Scots in the Smokies 2024: What was the trip to Tremont?

Being outdoors is scientifically proven to reduce stress and anxiety, but for college students, who might need that relief most, it can be hard to find the time. Fortunately, Maryville College and the Tremont Institute offer a school-sanctioned trip to the Great Smoky Mountains, providing students with an opportunity to prioritize their well-being despite their busy schedules.

The second annual trip, organized under the series “Scots in the Smokies”, is a joint effort between the Tremont Institute and Maryville College’s Mountain Challenge. Nestled at the end of Tremont Road, the Tremont Institute is a small campus of a few buildings surrounded by a plethora of hiking trails. Here, a dedicated team of staff members welcomes outside groups, offering a taste of mountain life to visitors.

In February, Mountain Challenge at Maryville College facilitated the exploration of the mountains by sponsoring an all-expenses-paid, two-night trip to the Tremont Institute in the Great Smoky Mountains National Park for up to forty students.
Jay Clark, Director of Environmental and Sustainability Studies at Maryville College, played a pivotal role in bringing the Scots in the Smokies trip to fruition. Collaborating closely with the Mountain Challenge group, Clark spearheaded efforts to introduce students to the biodiversity and wonders of the Great Smoky Mountains.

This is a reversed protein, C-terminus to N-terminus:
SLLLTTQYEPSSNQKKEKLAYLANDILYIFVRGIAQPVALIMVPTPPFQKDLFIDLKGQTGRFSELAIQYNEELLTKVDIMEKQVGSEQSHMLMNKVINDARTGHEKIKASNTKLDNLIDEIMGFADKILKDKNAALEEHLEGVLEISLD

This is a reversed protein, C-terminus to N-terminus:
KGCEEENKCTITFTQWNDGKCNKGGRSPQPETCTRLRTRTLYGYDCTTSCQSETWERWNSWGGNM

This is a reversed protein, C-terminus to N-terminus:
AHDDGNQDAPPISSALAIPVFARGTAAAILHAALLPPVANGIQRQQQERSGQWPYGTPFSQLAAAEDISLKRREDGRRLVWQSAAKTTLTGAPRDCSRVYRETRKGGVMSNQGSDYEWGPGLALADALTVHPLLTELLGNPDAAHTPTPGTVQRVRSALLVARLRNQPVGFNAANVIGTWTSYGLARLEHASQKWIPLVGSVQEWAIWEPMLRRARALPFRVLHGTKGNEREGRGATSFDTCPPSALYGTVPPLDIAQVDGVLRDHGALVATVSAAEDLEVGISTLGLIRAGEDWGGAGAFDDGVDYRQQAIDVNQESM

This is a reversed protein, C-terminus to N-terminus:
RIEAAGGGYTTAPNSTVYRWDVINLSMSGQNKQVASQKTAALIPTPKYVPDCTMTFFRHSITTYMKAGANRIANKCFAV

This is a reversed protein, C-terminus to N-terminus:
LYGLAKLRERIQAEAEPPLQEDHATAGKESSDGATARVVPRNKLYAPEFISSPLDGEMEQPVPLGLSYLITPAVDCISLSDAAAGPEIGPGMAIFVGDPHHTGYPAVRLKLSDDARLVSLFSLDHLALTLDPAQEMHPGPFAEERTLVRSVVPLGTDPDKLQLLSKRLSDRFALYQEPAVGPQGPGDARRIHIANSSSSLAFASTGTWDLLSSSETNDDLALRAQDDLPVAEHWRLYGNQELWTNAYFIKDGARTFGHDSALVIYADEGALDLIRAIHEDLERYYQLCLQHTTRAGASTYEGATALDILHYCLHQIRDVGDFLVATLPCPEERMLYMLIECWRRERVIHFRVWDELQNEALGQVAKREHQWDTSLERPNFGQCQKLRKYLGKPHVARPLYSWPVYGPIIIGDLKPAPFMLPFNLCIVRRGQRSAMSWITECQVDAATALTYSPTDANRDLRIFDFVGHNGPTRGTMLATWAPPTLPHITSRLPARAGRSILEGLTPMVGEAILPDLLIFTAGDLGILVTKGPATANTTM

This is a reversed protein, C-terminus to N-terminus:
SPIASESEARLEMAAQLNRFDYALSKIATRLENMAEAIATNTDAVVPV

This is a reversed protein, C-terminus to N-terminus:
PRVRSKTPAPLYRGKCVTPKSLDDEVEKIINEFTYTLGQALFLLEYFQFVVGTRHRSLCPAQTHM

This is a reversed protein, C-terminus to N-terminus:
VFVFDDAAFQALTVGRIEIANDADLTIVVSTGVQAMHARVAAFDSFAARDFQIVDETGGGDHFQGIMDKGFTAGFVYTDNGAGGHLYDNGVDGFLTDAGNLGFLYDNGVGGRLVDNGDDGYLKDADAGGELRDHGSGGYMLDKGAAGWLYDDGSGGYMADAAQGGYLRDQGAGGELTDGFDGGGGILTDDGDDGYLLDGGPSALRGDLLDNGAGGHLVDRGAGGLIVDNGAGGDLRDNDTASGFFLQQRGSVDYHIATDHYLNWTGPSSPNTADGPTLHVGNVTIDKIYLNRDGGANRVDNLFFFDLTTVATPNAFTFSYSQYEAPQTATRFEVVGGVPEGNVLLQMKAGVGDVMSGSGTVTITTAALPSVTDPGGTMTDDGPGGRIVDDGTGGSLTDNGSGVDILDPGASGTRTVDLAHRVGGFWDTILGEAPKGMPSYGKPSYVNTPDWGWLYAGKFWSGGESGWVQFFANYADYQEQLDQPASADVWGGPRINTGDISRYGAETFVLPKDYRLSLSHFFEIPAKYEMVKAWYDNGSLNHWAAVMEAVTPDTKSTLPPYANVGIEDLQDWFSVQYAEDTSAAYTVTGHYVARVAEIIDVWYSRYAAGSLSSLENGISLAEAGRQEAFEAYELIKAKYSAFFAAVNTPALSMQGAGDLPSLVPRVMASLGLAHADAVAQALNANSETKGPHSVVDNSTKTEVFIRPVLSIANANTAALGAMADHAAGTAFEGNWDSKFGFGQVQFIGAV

An anonymous donor generously contributed funds to Maryville College toward last year’s inaugural trip and its subsequent iterations. Clark explained that last year’s excursion served as a pilot program, gauging student feedback through surveys to refine and enhance future experiences.

According to Clark, there was never a question as to whether the program would be returning. It was simply a matter of restructuring it and getting as many students to attend as possible. 

“We have made some changes to the original vision for Scots in the Smokies. For example, the program not only includes an annual trip to Tremont that is open to all MC students, but also additional trips to Great Smoky Mountains National Park and other parts of Southern Appalachia, in the hopes of exposing our students to the natural beauty and challenges – environmental and otherwise – of the region,” Clark said.

An integral goal of the trip to the Tremont Institute is encouraging students to learn about the places around them and to be more introspective. The weekend itinerary featured educational sessions on the cultural significance of the mountains, tree identification workshops and opportunities for self-discovery. Students were encouraged to embrace moments of solitude, blocking out time for “secret spots” to immerse themselves in the natural landscape.

“We hope our students will gain a newfound appreciation and respect for the biodiversity and opportunities to experience nature in Great Smoky Mountains National Park, and discover the importance of spending time away from all the hustle and bustle of college life and life in general. [It’s] an opportunity to realize the importance of ‘unplugging’ from time to time and experience the natural wonders around us,” Clark said.

Students can keep an eye out for more trips and activities related to Scots in the Smokies next fall. Academic credit will be available for participating in the program via Mountain Challenge. For more information, visit Mountain Challenge on campus, or contact Jay Clark at [email protected].

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